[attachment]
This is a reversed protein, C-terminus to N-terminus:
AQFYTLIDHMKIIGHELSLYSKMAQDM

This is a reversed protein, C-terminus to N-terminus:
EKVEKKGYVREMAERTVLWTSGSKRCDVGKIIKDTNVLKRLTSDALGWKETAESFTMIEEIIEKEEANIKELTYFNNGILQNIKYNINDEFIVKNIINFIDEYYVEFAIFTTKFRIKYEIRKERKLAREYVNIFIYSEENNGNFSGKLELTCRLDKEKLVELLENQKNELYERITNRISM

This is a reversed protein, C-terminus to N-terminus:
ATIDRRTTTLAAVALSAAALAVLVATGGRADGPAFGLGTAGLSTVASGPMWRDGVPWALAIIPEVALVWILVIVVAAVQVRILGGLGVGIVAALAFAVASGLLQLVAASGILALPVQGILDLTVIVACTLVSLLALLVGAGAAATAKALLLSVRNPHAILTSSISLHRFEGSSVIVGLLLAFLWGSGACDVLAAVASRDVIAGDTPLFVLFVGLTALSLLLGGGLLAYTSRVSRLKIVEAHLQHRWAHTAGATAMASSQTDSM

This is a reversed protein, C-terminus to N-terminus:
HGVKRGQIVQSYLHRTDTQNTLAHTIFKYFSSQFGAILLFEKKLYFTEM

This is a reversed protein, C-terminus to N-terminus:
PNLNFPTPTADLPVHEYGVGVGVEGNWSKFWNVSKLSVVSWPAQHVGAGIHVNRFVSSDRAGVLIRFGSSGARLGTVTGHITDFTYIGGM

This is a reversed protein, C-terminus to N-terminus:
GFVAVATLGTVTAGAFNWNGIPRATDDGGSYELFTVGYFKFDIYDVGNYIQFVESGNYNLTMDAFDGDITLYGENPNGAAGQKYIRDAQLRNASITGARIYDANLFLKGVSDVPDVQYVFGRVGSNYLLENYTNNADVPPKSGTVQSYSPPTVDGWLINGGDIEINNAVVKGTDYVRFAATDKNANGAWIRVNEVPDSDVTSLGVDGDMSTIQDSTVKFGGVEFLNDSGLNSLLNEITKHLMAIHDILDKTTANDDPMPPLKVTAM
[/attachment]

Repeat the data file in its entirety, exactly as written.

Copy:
This is a reversed protein, C-terminus to N-terminus:
AQFYTLIDHMKIIGHELSLYSKMAQDM

This is a reversed protein, C-terminus to N-terminus:
EKVEKKGYVREMAERTVLWTSGSKRCDVGKIIKDTNVLKRLTSDALGWKETAESFTMIEEIIEKEEANIKELTYFNNGILQNIKYNINDEFIVKNIINFIDEYYVEFAIFTTKFRIKYEIRKERKLAREYVNIFIYSEENNGNFSGKLELTCRLDKEKLVELLENQKNELYERITNRISM

This is a reversed protein, C-terminus to N-terminus:
ATIDRRTTTLAAVALSAAALAVLVATGGRADGPAFGLGTAGLSTVASGPMWRDGVPWALAIIPEVALVWILVIVVAAVQVRILGGLGVGIVAALAFAVASGLLQLVAASGILALPVQGILDLTVIVACTLVSLLALLVGAGAAATAKALLLSVRNPHAILTSSISLHRFEGSSVIVGLLLAFLWGSGACDVLAAVASRDVIAGDTPLFVLFVGLTALSLLLGGGLLAYTSRVSRLKIVEAHLQHRWAHTAGATAMASSQTDSM

This is a reversed protein, C-terminus to N-terminus:
HGVKRGQIVQSYLHRTDTQNTLAHTIFKYFSSQFGAILLFEKKLYFTEM

This is a reversed protein, C-terminus to N-terminus:
PNLNFPTPTADLPVHEYGVGVGVEGNWSKFWNVSKLSVVSWPAQHVGAGIHVNRFVSSDRAGVLIRFGSSGARLGTVTGHITDFTYIGGM

This is a reversed protein, C-terminus to N-terminus:
GFVAVATLGTVTAGAFNWNGIPRATDDGGSYELFTVGYFKFDIYDVGNYIQFVESGNYNLTMDAFDGDITLYGENPNGAAGQKYIRDAQLRNASITGARIYDANLFLKGVSDVPDVQYVFGRVGSNYLLENYTNNADVPPKSGTVQSYSPPTVDGWLINGGDIEINNAVVKGTDYVRFAATDKNANGAWIRVNEVPDSDVTSLGVDGDMSTIQDSTVKFGGVEFLNDSGLNSLLNEITKHLMAIHDILDKTTANDDPMPPLKVTAM